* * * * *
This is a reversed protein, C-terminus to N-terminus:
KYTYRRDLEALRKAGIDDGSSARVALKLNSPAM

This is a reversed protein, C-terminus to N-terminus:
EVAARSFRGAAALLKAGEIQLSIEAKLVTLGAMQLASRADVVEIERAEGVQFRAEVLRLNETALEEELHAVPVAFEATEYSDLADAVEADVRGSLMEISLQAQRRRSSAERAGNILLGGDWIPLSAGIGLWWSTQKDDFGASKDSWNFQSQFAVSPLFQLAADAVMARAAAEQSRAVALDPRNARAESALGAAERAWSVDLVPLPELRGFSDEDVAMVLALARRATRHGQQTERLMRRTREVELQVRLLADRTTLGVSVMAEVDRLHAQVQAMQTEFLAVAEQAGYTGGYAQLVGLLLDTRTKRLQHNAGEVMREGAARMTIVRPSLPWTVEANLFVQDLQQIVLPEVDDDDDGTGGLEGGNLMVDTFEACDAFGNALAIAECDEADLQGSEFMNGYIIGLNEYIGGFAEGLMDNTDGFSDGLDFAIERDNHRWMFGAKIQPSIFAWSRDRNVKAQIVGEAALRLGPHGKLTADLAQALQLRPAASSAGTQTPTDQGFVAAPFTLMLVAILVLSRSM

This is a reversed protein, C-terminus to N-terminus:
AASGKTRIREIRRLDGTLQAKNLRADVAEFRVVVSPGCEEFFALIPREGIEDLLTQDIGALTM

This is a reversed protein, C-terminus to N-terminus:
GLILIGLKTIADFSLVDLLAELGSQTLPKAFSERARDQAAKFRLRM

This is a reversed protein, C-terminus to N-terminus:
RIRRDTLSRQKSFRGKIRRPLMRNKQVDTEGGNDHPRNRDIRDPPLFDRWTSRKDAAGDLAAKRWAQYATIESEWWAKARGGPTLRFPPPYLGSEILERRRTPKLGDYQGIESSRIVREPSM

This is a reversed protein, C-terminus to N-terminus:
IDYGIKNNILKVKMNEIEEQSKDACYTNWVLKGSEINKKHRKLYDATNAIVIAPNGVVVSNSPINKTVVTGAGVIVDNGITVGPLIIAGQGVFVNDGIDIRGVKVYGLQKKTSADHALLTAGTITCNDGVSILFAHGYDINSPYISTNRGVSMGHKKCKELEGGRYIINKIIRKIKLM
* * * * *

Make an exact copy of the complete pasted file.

This is a reversed protein, C-terminus to N-terminus:
KYTYRRDLEALRKAGIDDGSSARVALKLNSPAM

This is a reversed protein, C-terminus to N-terminus:
EVAARSFRGAAALLKAGEIQLSIEAKLVTLGAMQLASRADVVEIERAEGVQFRAEVLRLNETALEEELHAVPVAFEATEYSDLADAVEADVRGSLMEISLQAQRRRSSAERAGNILLGGDWIPLSAGIGLWWSTQKDDFGASKDSWNFQSQFAVSPLFQLAADAVMARAAAEQSRAVALDPRNARAESALGAAERAWSVDLVPLPELRGFSDEDVAMVLALARRATRHGQQTERLMRRTREVELQVRLLADRTTLGVSVMAEVDRLHAQVQAMQTEFLAVAEQAGYTGGYAQLVGLLLDTRTKRLQHNAGEVMREGAARMTIVRPSLPWTVEANLFVQDLQQIVLPEVDDDDDGTGGLEGGNLMVDTFEACDAFGNALAIAECDEADLQGSEFMNGYIIGLNEYIGGFAEGLMDNTDGFSDGLDFAIERDNHRWMFGAKIQPSIFAWSRDRNVKAQIVGEAALRLGPHGKLTADLAQALQLRPAASSAGTQTPTDQGFVAAPFTLMLVAILVLSRSM

This is a reversed protein, C-terminus to N-terminus:
AASGKTRIREIRRLDGTLQAKNLRADVAEFRVVVSPGCEEFFALIPREGIEDLLTQDIGALTM

This is a reversed protein, C-terminus to N-terminus:
GLILIGLKTIADFSLVDLLAELGSQTLPKAFSERARDQAAKFRLRM

This is a reversed protein, C-terminus to N-terminus:
RIRRDTLSRQKSFRGKIRRPLMRNKQVDTEGGNDHPRNRDIRDPPLFDRWTSRKDAAGDLAAKRWAQYATIESEWWAKARGGPTLRFPPPYLGSEILERRRTPKLGDYQGIESSRIVREPSM

This is a reversed protein, C-terminus to N-terminus:
IDYGIKNNILKVKMNEIEEQSKDACYTNWVLKGSEINKKHRKLYDATNAIVIAPNGVVVSNSPINKTVVTGAGVIVDNGITVGPLIIAGQGVFVNDGIDIRGVKVYGLQKKTSADHALLTAGTITCNDGVSILFAHGYDINSPYISTNRGVSMGHKKCKELEGGRYIINKIIRKIKLM